Home Blogs Royal Artillery’s first female colonel tells University about her trailblazing career in combat

Royal Artillery’s first female colonel tells University about her trailblazing career in combat

THE first ever female colonel for the Royal Artillery joined the University of Chichester’s Women’s Network in February to talk about serving on the front lines.

Colonel Sam Shepherd MBE, a veteran of more than 20 years of military service, gave a deeply personal presentation on what she expected of the Army versus what she got alongside the highs and lows, with a focus on leadership in a male-dominated environment.

Though something of a trailblazer within the Armed Forces, Col Shepherd saw her success as “business as usual” as well as being able to provide a role model that her generation was missing.

Commissioned into the Royal Regiment of Artillery in 1997, her long career has seen he serve across the UK and Germany, while being deployed on operations in Northern Ireland, Iraq, Macedonia and Afghanistan. She said that her success is down to being a people-person, as is the Army itself, and emphasised ability over gender but noted the value and importance of peer support.

Col Shepherd also mentioned that the Army preferences talent over gender, and there are more women in the Army now as compared to when she first joined, with more roles available to women, adding that it is very much an equal opportunities employer, although there is always more that can be done.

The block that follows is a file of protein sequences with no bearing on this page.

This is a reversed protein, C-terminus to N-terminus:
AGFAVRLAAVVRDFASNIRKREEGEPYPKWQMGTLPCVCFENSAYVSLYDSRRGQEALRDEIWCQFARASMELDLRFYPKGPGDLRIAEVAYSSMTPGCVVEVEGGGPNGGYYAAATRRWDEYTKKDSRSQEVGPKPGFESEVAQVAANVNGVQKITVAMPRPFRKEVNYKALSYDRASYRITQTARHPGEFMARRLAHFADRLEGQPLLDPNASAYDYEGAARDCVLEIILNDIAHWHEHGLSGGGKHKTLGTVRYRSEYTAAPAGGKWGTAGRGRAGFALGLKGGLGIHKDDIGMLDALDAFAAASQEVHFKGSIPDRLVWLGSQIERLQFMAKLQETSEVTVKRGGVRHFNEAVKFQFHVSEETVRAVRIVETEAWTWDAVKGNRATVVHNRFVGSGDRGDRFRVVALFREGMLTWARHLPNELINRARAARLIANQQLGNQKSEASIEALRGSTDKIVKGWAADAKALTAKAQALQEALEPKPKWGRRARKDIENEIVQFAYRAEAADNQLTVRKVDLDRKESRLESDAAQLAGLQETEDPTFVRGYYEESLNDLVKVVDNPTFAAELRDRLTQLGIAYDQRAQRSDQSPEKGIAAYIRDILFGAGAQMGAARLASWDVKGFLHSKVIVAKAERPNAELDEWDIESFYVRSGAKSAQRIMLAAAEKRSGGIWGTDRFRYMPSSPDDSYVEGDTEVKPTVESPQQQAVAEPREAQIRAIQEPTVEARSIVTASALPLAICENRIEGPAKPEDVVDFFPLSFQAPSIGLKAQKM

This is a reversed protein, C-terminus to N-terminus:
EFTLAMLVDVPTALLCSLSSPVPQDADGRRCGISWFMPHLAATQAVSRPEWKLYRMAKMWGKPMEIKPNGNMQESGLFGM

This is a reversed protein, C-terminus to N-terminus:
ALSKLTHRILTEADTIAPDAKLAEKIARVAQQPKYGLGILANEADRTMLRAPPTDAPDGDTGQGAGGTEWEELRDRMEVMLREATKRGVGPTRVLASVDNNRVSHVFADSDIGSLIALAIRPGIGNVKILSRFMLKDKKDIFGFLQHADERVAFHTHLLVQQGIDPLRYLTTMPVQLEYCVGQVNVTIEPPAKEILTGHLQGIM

She was not only at the front of something of an organisational revolution but very much involved in leading change for the Army. In relation to gender equality, she saw herself as no different to her male colleagues, so there was no reason for others see her as different.

Col Shepherd was speaking virtually to the University of Chichester’s Women’s Network, which offers peer support to both academic staff and professional services staff, regardless of grade or role. Also an avid sportswoman, she is a passionate rugby player – a blind side flanker – and has represented the Royal Regiment, the Army and the Combined Services.

Katie Akerman, the University’s Director of Quality Standards who Coordinates its Women’s Network, said: “Sam’s presentation was, in turn, humbling and inspiring, funny and sad. The Women’s Network was very grateful to Sam for her presentation and will next be meeting for a coffee catch-up to think about their next speaker to be invited.”

For more about the University’s Women’s Network contact Katie Akerman at k.akerman@chi.ac.uk.

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